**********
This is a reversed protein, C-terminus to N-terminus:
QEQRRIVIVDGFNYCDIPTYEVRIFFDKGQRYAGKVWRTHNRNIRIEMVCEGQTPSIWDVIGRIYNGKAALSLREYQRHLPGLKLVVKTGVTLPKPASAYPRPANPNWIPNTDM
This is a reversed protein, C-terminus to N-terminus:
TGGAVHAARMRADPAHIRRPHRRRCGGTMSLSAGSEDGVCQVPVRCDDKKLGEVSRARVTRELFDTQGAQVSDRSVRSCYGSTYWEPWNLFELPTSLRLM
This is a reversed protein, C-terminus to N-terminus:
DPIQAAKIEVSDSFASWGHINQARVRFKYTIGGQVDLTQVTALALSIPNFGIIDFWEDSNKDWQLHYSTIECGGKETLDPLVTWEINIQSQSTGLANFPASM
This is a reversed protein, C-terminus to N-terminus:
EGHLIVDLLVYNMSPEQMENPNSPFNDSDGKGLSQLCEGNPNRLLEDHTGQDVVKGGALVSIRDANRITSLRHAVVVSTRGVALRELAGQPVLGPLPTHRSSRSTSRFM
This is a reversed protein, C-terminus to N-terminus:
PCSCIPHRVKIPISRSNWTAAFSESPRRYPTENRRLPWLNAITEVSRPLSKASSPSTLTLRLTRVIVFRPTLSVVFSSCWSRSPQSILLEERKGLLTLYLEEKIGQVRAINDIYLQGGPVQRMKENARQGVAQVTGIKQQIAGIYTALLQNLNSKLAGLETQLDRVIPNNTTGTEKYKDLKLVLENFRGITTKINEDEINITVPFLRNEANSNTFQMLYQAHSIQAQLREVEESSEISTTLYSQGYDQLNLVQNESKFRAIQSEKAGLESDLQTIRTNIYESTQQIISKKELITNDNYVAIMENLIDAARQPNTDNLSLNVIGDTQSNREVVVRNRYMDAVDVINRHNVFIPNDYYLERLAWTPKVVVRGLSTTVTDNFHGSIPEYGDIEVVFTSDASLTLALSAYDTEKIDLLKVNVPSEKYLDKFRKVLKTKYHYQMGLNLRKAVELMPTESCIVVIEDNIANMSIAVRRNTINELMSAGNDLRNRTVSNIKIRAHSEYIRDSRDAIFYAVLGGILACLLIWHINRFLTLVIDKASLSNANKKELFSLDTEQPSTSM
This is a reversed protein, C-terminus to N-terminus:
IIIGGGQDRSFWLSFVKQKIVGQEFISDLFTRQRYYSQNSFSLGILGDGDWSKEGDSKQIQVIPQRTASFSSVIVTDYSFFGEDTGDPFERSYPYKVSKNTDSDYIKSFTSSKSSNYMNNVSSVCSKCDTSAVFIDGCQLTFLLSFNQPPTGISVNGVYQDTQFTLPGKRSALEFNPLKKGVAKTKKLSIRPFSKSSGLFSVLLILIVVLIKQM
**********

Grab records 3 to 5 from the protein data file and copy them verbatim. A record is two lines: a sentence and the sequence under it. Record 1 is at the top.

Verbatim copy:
This is a reversed protein, C-terminus to N-terminus:
DPIQAAKIEVSDSFASWGHINQARVRFKYTIGGQVDLTQVTALALSIPNFGIIDFWEDSNKDWQLHYSTIECGGKETLDPLVTWEINIQSQSTGLANFPASM
This is a reversed protein, C-terminus to N-terminus:
EGHLIVDLLVYNMSPEQMENPNSPFNDSDGKGLSQLCEGNPNRLLEDHTGQDVVKGGALVSIRDANRITSLRHAVVVSTRGVALRELAGQPVLGPLPTHRSSRSTSRFM
This is a reversed protein, C-terminus to N-terminus:
PCSCIPHRVKIPISRSNWTAAFSESPRRYPTENRRLPWLNAITEVSRPLSKASSPSTLTLRLTRVIVFRPTLSVVFSSCWSRSPQSILLEERKGLLTLYLEEKIGQVRAINDIYLQGGPVQRMKENARQGVAQVTGIKQQIAGIYTALLQNLNSKLAGLETQLDRVIPNNTTGTEKYKDLKLVLENFRGITTKINEDEINITVPFLRNEANSNTFQMLYQAHSIQAQLREVEESSEISTTLYSQGYDQLNLVQNESKFRAIQSEKAGLESDLQTIRTNIYESTQQIISKKELITNDNYVAIMENLIDAARQPNTDNLSLNVIGDTQSNREVVVRNRYMDAVDVINRHNVFIPNDYYLERLAWTPKVVVRGLSTTVTDNFHGSIPEYGDIEVVFTSDASLTLALSAYDTEKIDLLKVNVPSEKYLDKFRKVLKTKYHYQMGLNLRKAVELMPTESCIVVIEDNIANMSIAVRRNTINELMSAGNDLRNRTVSNIKIRAHSEYIRDSRDAIFYAVLGGILACLLIWHINRFLTLVIDKASLSNANKKELFSLDTEQPSTSM